All Blacks face date with destiny in World Cup Final
Get Carter is Australia's only chance of taking the champions' crown
The Wallabies spent the last three games of this World Cup digging such a filthy great hole for themselves, it was tempting to wonder if they were seeking a route home without going to the expense of a long-haul flight.
The All Blacks? They have lost only three games in the four years since they won the great prize on silver-ferned soil in Auckland.
There, in an Antipodean nutshell, is the most striking difference between today's contenders for the Webb Ellis crown.Any assumption that the New Zealanders have only to find their way to Twickenham to complete a first successful defence of the game's grandest title betrays an ignorance of rugby reality.
The reigning champions are hot favourites - why wouldn't they be, with 26 victories from 33 matches against their nearest and not-so-dearest since mid-2005 - but the Wallabies have enough skill at their disposal, and enough understanding of All Black methodology, to make a fist of it.
And besides, there is precious little history of one-sidedness attached to these occasions.
Leaving aside the inaugural showpiece in 1987, when a New Zealand side of all the talents smashed a weary and under-motivated French team from one end of Eden Park to the other, the average try-count in the final has been 1.166 recurring.
In the last quarter of a century, only the 1999 Wallabies managed more than one crossing of the opposition whitewash when the trophy was at stake.
Steve Hansen, whose performance as head coach of the All Blacks has been every bit as impressive as Brodie Retallick's in the second row or Daniel Carter's at outside-half, has not completely despaired of witnessing a fun-fuelled try-fest.
"Tradition is a great thing, as long as it doesn't get in the way of progress," he said yesterday. "Let's hope for some progress. If the weather is kind, I think we'll see some running rugby."
But two of Hansen's longest-serving forwards, the captain Richie McCaw and the No 8 Kieran Read, cast the final in a darker light.
"I don't think I really care how the game is won, as long as we win it," said McCaw. "We have two teams who like to use the ball, but when the pressure comes on certain things go out of the window.
"You stop making the 50-50 decisions and go for the 100 per centers instead."
Read was blunter still. "It won't be handling that wins it," he said. "It'll be about who's willing to work hardest, who wants it most."
Some of the things the Wallabies want are very well known, thanks to an unfortunate incident during yesterday's eve-of-match gallop across the Twickenham greensward.
A photographer pointed his lens at a piece of paper in the hand of the scrum coach Mario Ledesma and quickly discovered that it contained some bullet-point tactical notes on the best way of getting under Read's skin and the optimum approach to keeping the threatening centre Ma'a Nonu in his box.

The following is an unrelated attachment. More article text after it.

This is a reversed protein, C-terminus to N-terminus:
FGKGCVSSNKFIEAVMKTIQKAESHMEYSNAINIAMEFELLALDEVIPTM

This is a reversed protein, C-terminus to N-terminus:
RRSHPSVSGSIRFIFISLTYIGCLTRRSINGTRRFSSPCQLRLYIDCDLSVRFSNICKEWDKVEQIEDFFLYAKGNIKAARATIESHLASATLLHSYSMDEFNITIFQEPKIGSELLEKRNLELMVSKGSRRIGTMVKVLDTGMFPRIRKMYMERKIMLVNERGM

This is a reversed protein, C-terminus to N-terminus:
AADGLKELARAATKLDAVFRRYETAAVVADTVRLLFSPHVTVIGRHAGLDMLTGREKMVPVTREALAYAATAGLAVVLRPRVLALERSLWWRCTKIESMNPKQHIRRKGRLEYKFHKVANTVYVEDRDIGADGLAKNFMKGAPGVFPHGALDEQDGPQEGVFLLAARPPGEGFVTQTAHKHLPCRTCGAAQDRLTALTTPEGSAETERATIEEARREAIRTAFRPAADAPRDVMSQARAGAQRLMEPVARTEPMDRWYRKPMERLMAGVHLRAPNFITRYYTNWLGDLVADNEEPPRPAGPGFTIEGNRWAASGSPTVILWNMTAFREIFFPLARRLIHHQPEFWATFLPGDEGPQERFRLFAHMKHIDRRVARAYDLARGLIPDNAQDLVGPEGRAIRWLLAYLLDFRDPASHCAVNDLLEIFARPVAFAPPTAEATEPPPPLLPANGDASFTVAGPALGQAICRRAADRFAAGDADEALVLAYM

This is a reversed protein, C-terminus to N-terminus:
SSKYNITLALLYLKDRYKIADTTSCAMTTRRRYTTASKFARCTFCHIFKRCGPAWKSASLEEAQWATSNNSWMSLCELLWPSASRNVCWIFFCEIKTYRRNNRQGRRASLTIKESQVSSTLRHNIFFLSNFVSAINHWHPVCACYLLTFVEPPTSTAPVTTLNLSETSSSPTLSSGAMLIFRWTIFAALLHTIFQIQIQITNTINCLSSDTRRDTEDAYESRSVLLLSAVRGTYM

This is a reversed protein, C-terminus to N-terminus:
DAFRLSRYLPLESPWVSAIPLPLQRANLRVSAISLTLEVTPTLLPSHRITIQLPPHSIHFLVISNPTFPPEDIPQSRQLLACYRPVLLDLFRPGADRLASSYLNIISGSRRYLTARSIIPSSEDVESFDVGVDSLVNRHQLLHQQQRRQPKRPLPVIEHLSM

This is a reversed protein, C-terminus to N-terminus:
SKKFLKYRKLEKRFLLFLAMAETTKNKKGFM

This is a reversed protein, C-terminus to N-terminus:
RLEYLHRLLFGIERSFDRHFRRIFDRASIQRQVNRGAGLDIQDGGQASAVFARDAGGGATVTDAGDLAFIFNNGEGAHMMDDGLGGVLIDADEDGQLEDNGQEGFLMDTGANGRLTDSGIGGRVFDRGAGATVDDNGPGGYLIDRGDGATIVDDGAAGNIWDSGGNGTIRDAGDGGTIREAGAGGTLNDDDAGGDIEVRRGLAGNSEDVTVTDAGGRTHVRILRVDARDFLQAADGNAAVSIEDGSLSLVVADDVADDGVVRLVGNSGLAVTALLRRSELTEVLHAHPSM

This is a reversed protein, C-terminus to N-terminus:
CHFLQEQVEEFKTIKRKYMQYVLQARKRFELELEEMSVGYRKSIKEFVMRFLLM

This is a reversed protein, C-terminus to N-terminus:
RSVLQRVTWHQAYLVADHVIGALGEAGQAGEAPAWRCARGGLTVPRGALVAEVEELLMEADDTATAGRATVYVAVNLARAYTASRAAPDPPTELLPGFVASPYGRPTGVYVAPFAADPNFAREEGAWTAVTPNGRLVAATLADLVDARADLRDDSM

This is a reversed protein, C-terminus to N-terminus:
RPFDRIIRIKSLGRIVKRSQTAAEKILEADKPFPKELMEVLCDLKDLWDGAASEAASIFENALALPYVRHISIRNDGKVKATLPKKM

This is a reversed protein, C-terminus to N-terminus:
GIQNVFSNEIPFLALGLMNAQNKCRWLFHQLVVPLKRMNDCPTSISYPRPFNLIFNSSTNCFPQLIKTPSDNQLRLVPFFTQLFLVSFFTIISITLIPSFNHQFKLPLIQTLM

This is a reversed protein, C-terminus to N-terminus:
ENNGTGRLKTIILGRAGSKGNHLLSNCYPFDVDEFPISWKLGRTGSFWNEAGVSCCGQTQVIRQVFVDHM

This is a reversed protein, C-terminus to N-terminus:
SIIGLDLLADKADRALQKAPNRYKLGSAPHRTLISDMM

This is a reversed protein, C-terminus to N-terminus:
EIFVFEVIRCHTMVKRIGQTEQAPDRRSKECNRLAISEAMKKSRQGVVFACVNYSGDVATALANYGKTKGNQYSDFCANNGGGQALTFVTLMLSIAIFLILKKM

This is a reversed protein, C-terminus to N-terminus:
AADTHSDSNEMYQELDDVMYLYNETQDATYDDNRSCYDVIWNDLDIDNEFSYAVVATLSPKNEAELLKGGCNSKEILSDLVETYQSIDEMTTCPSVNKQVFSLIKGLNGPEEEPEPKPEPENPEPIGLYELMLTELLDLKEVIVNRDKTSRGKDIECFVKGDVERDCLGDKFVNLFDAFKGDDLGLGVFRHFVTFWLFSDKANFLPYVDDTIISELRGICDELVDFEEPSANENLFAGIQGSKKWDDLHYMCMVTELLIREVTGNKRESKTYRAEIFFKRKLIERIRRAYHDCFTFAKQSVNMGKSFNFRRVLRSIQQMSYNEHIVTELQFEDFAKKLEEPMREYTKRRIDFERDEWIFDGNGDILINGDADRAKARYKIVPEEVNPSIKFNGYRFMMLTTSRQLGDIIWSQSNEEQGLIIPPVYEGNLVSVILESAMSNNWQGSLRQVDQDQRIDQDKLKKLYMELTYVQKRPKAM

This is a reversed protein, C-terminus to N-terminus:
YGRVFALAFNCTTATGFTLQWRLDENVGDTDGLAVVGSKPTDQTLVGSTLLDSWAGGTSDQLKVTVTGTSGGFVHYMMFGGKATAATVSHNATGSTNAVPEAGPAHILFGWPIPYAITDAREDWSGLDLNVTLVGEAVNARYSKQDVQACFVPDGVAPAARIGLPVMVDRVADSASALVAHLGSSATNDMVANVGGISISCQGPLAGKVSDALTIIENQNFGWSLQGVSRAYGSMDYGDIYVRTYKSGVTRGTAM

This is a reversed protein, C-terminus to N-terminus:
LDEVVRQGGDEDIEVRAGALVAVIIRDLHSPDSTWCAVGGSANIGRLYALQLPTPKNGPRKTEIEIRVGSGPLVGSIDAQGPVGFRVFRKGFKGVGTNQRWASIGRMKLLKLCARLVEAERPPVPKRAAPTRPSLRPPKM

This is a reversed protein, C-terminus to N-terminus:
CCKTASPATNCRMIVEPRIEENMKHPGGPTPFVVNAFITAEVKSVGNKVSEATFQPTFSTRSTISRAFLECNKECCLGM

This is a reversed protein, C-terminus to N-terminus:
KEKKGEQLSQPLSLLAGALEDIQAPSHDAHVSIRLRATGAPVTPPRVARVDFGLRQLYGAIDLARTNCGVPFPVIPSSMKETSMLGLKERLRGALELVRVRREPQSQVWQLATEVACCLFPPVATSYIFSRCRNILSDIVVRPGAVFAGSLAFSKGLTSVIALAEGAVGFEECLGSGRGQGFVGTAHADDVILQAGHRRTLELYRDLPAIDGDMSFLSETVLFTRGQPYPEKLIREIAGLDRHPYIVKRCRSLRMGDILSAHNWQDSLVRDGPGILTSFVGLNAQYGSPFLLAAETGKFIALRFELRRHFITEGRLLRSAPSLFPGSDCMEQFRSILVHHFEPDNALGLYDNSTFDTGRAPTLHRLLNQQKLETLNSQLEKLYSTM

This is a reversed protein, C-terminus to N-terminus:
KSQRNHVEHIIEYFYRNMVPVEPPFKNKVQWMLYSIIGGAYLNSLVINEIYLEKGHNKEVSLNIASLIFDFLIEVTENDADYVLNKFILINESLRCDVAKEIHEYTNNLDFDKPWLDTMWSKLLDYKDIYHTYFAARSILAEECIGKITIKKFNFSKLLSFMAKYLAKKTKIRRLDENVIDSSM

When Michael Cheika, the Wallaby boss, appeared for one of his fascinating exercises in public fat-chewing, he was not aware that this information was about to appear on the interweb.
Asked whether his team's victory over New Zealand in Sydney in August might have some sort of bearing on the game ahead, he shrugged.
"It's there, I guess, but it means nothing really," he said.
"If you look backwards, all you get is a sore neck."
It goes without saying that Carter, the man at the centre of the emotional maelstrom surrounding this contest, has spent much of the last four years grappling with those very questions.
"It's a huge occasion, especially after some of the disappointments in the past," he acknowledged. "But it's not about me or about the guys playing their last Tests. It's about this side, the 2015 All Blacks. The exciting thing for me, what motivates me, is playing as well as I possibly can for my colleagues."
If he does that - or rather, if the Wallabies allow him the time and space to go close to doing it - it is hard to imagine the New Zealanders relinquishing their title. Australia's only realistic chance of reclaiming a trophy they last won 16 years ago is to cut off Carter from his forwards and starve him of the front-foot possession he maximises so unerringly.
In other words, the underdogs need David Pocock, Michael Hooper and Scott Fardy to deliver the best back-row performance seen in a World Cup final since Alan Whetton, Michael Jones and Wayne Shelford performed their uncanny impersonation of the holy trinity in 1987.
It will be no easy matter for the Wallaby trio to match the achievement of perhaps the finest All Black back row in history, but the scale of the challenge calls for nothing less.